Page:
Third, just like stocks and bonds, short-term interest rates experience volatility. In the last few years, there has been a lot of volatility in markets. But LIBOR is far more stable than any comparable rate.
Further, individual submitters don’t change their submission very much. This year to date, the rates submitted daily by banks for three-month LIBOR have not changed 85 percent of the time.
And fourth, as LIBOR represents unsecured borrowing between banks, it should reflect the credit risk of lending to banks. In looking at publicly available data for 14 of the submitting banks, however, the one-year borrowing rates for LIBOR do not seem to reflect the market for the same banks one-year credit default swaps.
I believe this market data says something about the health of this patient, LIBOR, that goes beyond the Barclays case.
What is the healing process?
When the CFTC began to investigate the Barclays matter, the agency was guided by our founding statute, the Commodity Exchange Act, which makes it unlawful to manipulate or attempt to manipulate the price of a commodity in interstate commerce, or the price of a futures or swaps contract. It is also unlawful to knowingly publish false information that tends to affect commodity prices.
As Europe considers legislation to enhance enforcement authority regarding benchmarks, Parliament may wish to consider provisions similar to those we have in the US. Such provisions can provide your regulators with additional authority to promote market integrity and protect market participants.
As we look to next steps, I believe it is critical that benchmark rates rely upon observable transactions.
A rate that relies upon observable transactions is anchored by the reality of that price discovery.
A rate that relies upon observable transactions has a lit path to credibility.
A rate that relies upon observable transactions is less vulnerable to misconduct.
International regulators and market participants can work to address LIBOR’s issues of governance and conflicts of interest, but the fundamental issue remains: the underlying market for unsecured interbank borrowing has largely diminished.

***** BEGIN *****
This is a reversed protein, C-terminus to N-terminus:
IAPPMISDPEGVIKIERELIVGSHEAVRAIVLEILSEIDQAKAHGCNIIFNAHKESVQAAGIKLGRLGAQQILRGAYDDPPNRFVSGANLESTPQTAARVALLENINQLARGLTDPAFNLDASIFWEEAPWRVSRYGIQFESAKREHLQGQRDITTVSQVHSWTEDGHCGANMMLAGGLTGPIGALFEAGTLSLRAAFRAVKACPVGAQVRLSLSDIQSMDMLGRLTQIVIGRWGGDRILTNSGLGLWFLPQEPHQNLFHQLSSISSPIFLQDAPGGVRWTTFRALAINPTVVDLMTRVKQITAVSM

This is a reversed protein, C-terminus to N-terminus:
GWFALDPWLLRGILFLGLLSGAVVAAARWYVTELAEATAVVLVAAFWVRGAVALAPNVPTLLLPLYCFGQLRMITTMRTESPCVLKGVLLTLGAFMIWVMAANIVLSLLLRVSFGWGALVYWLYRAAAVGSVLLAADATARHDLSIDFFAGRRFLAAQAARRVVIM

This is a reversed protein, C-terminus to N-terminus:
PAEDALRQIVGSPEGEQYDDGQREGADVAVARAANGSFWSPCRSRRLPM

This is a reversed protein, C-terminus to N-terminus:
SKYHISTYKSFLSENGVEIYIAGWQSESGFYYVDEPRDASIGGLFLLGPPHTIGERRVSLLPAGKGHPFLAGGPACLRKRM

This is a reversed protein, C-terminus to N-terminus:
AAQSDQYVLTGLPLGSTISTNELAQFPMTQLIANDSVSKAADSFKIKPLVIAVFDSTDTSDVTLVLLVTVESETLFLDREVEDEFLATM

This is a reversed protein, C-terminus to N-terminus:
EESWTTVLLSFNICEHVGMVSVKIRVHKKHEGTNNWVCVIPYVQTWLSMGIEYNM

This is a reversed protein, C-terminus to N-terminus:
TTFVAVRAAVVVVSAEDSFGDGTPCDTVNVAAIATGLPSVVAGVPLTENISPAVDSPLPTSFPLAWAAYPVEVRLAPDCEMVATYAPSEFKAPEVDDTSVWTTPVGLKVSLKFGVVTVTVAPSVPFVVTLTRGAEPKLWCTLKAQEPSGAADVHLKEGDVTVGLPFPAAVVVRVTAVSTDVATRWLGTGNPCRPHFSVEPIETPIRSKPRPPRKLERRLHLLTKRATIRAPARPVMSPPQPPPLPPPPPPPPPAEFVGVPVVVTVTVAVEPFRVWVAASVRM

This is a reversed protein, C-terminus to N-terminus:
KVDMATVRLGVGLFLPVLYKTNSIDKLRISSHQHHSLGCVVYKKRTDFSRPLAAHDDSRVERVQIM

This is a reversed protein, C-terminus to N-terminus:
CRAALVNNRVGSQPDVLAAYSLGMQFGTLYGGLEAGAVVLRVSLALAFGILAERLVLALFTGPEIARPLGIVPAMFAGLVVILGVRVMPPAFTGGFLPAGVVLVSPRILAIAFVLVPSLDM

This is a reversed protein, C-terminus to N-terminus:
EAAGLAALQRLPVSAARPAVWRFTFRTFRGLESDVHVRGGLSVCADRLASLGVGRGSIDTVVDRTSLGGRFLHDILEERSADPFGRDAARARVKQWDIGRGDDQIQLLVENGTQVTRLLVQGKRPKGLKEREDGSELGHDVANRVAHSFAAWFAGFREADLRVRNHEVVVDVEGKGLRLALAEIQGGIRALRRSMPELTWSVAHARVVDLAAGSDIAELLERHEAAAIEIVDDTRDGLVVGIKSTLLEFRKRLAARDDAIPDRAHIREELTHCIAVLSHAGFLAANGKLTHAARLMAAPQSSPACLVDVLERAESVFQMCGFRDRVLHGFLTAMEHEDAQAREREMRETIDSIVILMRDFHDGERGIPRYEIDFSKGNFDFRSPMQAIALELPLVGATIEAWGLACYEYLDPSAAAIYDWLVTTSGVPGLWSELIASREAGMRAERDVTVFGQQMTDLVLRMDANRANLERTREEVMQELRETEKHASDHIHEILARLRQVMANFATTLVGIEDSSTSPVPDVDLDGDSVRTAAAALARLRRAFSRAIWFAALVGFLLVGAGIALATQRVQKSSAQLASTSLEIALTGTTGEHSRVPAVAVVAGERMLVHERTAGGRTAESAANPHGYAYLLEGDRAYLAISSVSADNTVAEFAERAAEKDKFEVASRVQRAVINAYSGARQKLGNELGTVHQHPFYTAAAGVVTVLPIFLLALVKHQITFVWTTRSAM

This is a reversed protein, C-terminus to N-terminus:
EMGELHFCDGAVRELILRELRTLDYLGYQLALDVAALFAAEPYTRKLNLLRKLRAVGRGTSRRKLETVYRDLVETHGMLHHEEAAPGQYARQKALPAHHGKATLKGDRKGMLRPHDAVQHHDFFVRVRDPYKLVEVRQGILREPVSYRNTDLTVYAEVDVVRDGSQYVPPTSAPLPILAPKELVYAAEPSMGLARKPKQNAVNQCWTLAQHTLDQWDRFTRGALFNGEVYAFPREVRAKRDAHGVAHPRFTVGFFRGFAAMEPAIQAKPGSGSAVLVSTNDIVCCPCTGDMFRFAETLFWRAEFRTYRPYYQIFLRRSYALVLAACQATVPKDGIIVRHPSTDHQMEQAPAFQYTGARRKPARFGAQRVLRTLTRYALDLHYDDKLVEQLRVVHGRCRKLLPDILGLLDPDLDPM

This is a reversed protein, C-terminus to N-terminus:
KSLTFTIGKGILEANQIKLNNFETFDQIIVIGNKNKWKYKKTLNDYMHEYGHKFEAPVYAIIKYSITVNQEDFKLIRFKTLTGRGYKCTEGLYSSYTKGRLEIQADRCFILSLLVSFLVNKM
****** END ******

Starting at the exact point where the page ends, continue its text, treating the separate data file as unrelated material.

Thus, similar to a medical problem, which I’ve had on my mind with my broken ribs, the question is can LIBOR be sufficiently mended, or is this a circumstance where it’s better to be replaced with a rate based on observable transactions? Such alternatives exist, including the overnight index swap rate and repo rates.
If the market were to move to a replacement, it is crucial that there be an appropriate transition for people borrowing, lending or hedging based on LIBOR. Broad market input would be necessary to establish protocols and market mechanisms for such a transition. Any such transition should ensure the ability to smoothly migrate so borrowers, lenders and hedgers are least affected by a possible change.
Several international organizations will be examining and recommending approaches, including BIS and IOSCO. Martin Wheatley and I have been asked to co-chair the IOSCO task force, and I look forward to our work together on these issues.
In conclusion, it is time for a healthy benchmark anchored in actual, observable market transactions.
It is time to restore the confidence of people around the globe that the rates at which they borrow and lend money and hedge interest rates are set honestly and transparently.
I thank you again, and I look forward to your questions.